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Mother of Marysville murderer reveals anguish over son
When Marcus Nelson Hume gunned down Steven "Sam" Moore on New Year's Eve, he also crushed his mother.
"There's no support groups that I know about for mothers of murderers," Diane Good said.
Good, 53, sometimes tried blacking out her emotions with alcohol. Sometimes she tried to write. Sometimes she visited her son in jail. Sometimes she took antidepressants. Sometimes she blamed herself.
Mostly, she said, she felt blank. Good spent the last year alone in her bedroom, tormented, conflicted and unable to understand why her son killed a man.
But with her son's fate sealed behind prison bars, Good wants to come to grips with the sins of her son and the bitter pain he inflicted on so many people.
"I can't or don't know how to say anything other than I'm very sorry for what my son did," Good said, "and I feel even more for (Moore's family) losing a husband and a father."
Good's 33-year-old son was sentenced last month to 55 years to life in prison after pleading guilty to shooting Moore.
"I can at least talk to my son, but that family can't ever talk to their husband or father or brother," Good said.
Looking back at her child's life, Good fears she may be partially responsible for her son's actions.
"Marcus was molested when he was a boy, maybe 10 or 11 (years old)," Good said. "Before the man that hurt him went to prison, I beat the hell out of (the man)."
Good said she and a friend took the man to a secluded place and nearly killed him.
"And Marcus knew we did that," Good said. "Maybe that played a part in what Marcus did."
For a long time after his arrest, Hume claimed Moore had made a sex tape with a girl Hume was dating. Hume claimed the girl was 17 at the time the tape was made.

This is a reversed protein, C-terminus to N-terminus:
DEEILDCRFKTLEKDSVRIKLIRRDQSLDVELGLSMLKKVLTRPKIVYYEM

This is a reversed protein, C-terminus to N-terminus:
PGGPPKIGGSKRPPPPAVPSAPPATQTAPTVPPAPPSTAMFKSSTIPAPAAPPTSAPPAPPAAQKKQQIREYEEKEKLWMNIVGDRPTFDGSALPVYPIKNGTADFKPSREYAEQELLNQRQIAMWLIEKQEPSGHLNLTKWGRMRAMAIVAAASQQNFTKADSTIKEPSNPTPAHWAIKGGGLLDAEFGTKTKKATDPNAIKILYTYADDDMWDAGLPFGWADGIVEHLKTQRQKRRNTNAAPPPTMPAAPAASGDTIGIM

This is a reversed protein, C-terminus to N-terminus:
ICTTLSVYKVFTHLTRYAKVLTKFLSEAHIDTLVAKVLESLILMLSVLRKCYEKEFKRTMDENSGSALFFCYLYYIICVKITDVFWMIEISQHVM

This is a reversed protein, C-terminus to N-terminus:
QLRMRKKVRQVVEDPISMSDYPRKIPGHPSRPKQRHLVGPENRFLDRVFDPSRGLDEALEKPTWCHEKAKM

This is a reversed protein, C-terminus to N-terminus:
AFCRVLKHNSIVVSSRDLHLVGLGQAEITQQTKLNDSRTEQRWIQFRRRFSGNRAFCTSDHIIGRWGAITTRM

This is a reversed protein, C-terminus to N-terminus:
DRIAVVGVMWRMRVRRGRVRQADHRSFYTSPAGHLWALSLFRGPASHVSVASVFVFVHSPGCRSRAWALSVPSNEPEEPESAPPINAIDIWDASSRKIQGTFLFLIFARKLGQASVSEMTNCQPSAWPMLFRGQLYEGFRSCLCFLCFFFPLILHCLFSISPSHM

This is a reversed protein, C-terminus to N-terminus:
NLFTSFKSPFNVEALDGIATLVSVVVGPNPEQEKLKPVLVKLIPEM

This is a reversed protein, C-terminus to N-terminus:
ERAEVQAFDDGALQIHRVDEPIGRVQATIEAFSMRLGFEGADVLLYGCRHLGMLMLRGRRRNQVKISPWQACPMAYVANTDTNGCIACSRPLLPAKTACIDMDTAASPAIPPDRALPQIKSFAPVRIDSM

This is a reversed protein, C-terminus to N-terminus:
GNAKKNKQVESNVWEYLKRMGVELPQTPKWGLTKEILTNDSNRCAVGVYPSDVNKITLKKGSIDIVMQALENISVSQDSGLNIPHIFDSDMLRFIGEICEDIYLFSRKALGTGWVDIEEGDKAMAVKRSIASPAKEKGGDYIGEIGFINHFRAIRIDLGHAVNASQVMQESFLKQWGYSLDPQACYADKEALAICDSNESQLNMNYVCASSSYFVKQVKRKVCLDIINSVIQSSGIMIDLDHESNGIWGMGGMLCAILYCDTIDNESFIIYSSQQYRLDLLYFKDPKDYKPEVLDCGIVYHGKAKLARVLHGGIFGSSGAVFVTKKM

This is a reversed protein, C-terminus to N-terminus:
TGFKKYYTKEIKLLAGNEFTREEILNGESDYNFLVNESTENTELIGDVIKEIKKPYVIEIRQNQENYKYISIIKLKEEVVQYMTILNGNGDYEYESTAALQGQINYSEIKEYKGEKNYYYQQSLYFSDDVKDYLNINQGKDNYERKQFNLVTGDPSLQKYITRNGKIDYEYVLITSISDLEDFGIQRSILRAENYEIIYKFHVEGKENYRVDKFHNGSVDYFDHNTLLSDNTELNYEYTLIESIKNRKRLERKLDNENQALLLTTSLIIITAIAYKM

There's never been any proof that Hume's claims were true. Police, prosecutor and defense investigators searched for the rumored tape for months, but never found anything.
Good can't be sure if her actions influenced her son. It's another haunting conflict that weighs on her mind. She believes she was taking care of her son by hurting the man that hurt him.
"I'm sure I would probably handle it the same way, probably," Good said.
It's not even clear if Hume really believed the allegations he made against the man he murdered. Hume's version of events changed many times. He has wavered between remorse and indifference about the killing.
During the trial of his co-conspirator, William Silliman, Hume claimed he was acting in self-defense. At his sentencing hearing, Hume asked Moore's family to forgive him.
"I want people to know that my son does have a heart and does care about what he did," Good said.
The first time she visited her son after the killing, Good said barely a word was spoken between the tears both shed. Hume told his mother he just wanted to come home.
"I told him it was too late for that. That he should've thought about that before he did what he did," Good said.
Moore's sister, Massalina Lane, said her family does not blame Good.
"I do feel bad for his mother. She can't help what he did," Lane said. "I don't feel sorry for (Hume), but for her — if it was my son, I wouldn't know what to do. The same with Silliman. We know it's not the parents' fault."
Good now tries to focus on her own future, her six other adult children and her new grandchild. She's getting herself together. She's coping.
In a letter to the Appeal-Democrat, Good wrote about her anguish and her anger. At the end of the letter, Good wrote directly to her son and said whatever else she has accepted about him, he is still her child, even if it hurts.
"I love you, son, always and forever."
CONTACT Rob Parsons at email@example.com or 749-4785. Find him on Facebook at /ADcrimebeat or on Twitter at @ADcrimebeat.